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State v. Paredes

Court of Appeals of Utah

March 22, 2018

State of Utah, Appellee,
v.
Reynaldo Paredes, Appellant.

          Second District Court, Ogden Department The Honorable Michael D. DiReda No. 151901382

          German T. Flores, Attorney for Appellant

          Sean D. Reyes and Thomas B. Brunker, Attorneys for Appellee

          Judge Michele M. Christiansen authored this Opinion, in which Judges David N. Mortensen and Diana Hagen concurred.

          CHRISTIANSEN, Judge

         ¶1 Defendant Reynaldo Paredes, a lawful permanent resident of the United States, appeals from the district court's denial of his motion to withdraw his guilty plea. According to Defendant, his counsel had not adequately informed him of the immigration consequences of entering that plea, thereby failing to provide him with effective representation. The district court denied the withdrawal motion after finding that Defendant had been adequately informed. We conclude that Defendant has not demonstrated that the district court clearly erred or otherwise abused its discretion in denying his withdrawal motion. We therefore affirm.

         BACKGROUND

         ¶2 In 2015, a 23-year-old woman reported to police that Defendant had grabbed her breasts both over and under her clothing and then exposed his penis to her. This incident was witnessed by the woman's 12-year-old cousin. Defendant was arrested and charged with forcible sexual abuse, a second-degree felony; lewdness, a class B misdemeanor; and intoxication, a class C misdemeanor. Defendant admitted he had consumed alcohol that day, but he denied exposing himself to the woman and claimed that the touching was consensual.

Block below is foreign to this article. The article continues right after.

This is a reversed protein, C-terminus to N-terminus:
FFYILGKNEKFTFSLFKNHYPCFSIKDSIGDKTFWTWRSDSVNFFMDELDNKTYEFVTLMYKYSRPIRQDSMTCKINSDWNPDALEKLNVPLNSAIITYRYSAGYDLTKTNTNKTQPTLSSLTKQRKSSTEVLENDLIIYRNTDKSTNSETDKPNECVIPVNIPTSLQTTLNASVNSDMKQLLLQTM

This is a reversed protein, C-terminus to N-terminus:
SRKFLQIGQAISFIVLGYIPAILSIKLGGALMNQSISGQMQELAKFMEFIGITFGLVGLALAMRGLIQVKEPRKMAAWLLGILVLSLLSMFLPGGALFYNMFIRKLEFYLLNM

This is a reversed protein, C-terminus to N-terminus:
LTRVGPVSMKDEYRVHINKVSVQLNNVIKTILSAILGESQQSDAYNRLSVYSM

¶3 Defendant and the State agreed that he would plead guilty to attempted forcible sexual abuse, a third-degree felony, in exchange for the dismissal of the other charges. A plea agreement form was prepared, which included a clause pertaining to immigration:

Deportation/Immigration: I understand that if I am not a United States citizen, my plea(s) today may, or even will, subject me to deportation under United States immigration laws and regulations, or otherwise adversely affect my immigration status, which may include permanently barring my reentry into the United States. I understand that if I have questions about the effect of my plea on my immigration status, I should consult with an immigration attorney.

         The immigration clause, like the other sections of the plea agreement, was immediately followed by a Spanish translation in bold text.

         ¶4 Because Defendant spoke Spanish, a court-certified interpreter was utilized during the plea hearing. The district court asked Defendant if he had read through, reviewed, and understood the plea agreement:

THE JUDGE: Mr. Paredes, did you review that plea agreement? Did you read ...

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